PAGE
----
Diversity and inclusion are critical components in today’s media, both on screen and in storylines, and the media industry is taking note, particularly when it comes to the demand for authentic television programming featuring the U.S. Latino population.
For example, the Gracenote Inclusion Opportunity Index, which compares the share of screen time for different identity groups against their representation in population estimates, shows a jump of 62 index points in Latino representation across televised entertainment programming between 2019 and 2020. That means that while overall television content featuring Hispanics on-screen in 2019 and 2020 are still below the population estimate, there is a positive movement toward closing the representation gap illustrated by the increased representation in 2020, and it’s more pronounced when evaluated by genre.
The shift toward inclusion is important for many reasons, one of which is the notable growth of the U.S. Latino population. In fact, Hispanics now account for 19% of the U.S. population, having fueled more than 50% of the U.S. population growth over the past decade.
Frustrated by decades of erasure in Hollywood, Latinos are calling for authentic share of screen in content, with 39% saying their individual identity groups aren’t represented enough on TV1. This sentiment is reflected in traditional TV viewing, as Hispanics accounted for just 12% of the linear TV audience in June. Comparatively, Whites accounted for 66% share2. Programs that do attract notable Hispanic audiences are those that star Latinos, such as Selena, NCIS and Criminal Minds. This viewing behavior is in sync with the sentiment from nearly 60% of Latinos who say they’re more likely to watch programming featuring their identity group.
Just a year ago, on-screen Latino representation was just 6% across linear and streaming platforms. This year, on-screen has increased to just under 10%, but that’s still well below the 19% representation in the U.S. population.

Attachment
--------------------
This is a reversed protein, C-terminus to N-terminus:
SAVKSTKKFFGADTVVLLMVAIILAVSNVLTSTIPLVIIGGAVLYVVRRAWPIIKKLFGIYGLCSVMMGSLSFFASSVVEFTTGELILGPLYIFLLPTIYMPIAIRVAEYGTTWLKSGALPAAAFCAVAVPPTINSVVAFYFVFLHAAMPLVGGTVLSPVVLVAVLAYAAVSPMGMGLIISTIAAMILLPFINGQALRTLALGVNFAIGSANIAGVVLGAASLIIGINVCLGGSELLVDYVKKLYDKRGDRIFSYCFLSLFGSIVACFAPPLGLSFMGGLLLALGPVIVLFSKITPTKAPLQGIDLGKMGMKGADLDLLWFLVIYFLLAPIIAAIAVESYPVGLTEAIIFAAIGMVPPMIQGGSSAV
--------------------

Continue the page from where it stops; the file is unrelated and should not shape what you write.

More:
As they seek out programming that features their identity group, Latinos are spending an increasing amount of time watching content on streaming platforms, many of which are attracting larger Hispanic audiences than linear programming is. In June, for example, Hispanics accounted for 22% of the minutes streamed on Netflix. The behavior supports the sentiment from 55% of Latinos who say that streaming options have more content that is relevant to them.
Importantly, Spanish-language content drives on-screen representation. Without it, Latino representation drops to just 6%. There are also significant representation gaps across many genres of programming, such as intersectionality. Afro-Latinas, for example, are largely absent across all platforms, with just 0.48% representation. And when Latinas are present on screen, they appear in content with thematic attributes of crime, family dysfunction and emotional drama. Stereotypical type casting in programming, however, is just as present across the broader Latino community, especially among women.
Amid the sea of growing choice, authentic content becomes a key differentiator, particularly when publishers identify needs that aren’t being met. We know that identity groups are more likely to seek out and engage with the content that they can best relate to—content they can see themselves in.